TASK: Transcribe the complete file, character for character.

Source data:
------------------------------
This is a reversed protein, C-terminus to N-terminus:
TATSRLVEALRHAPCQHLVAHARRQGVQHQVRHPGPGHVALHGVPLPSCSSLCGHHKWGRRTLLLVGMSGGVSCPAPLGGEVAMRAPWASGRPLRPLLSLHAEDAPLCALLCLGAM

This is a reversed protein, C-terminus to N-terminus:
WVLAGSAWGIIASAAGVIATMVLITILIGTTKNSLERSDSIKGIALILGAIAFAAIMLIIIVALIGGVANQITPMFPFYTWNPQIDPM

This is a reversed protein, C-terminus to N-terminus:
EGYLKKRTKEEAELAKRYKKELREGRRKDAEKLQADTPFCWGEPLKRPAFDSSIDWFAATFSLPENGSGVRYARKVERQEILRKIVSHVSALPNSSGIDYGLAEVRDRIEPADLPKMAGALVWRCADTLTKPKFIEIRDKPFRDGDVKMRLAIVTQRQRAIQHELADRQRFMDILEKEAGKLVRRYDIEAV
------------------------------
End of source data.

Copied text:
This is a reversed protein, C-terminus to N-terminus:
TATSRLVEALRHAPCQHLVAHARRQGVQHQVRHPGPGHVALHGVPLPSCSSLCGHHKWGRRTLLLVGMSGGVSCPAPLGGEVAMRAPWASGRPLRPLLSLHAEDAPLCALLCLGAM

This is a reversed protein, C-terminus to N-terminus:
WVLAGSAWGIIASAAGVIATMVLITILIGTTKNSLERSDSIKGIALILGAIAFAAIMLIIIVALIGGVANQITPMFPFYTWNPQIDPM

This is a reversed protein, C-terminus to N-terminus:
EGYLKKRTKEEAELAKRYKKELREGRRKDAEKLQADTPFCWGEPLKRPAFDSSIDWFAATFSLPENGSGVRYARKVERQEILRKIVSHVSALPNSSGIDYGLAEVRDRIEPADLPKMAGALVWRCADTLTKPKFIEIRDKPFRDGDVKMRLAIVTQRQRAIQHELADRQRFMDILEKEAGKLVRRYDIEAV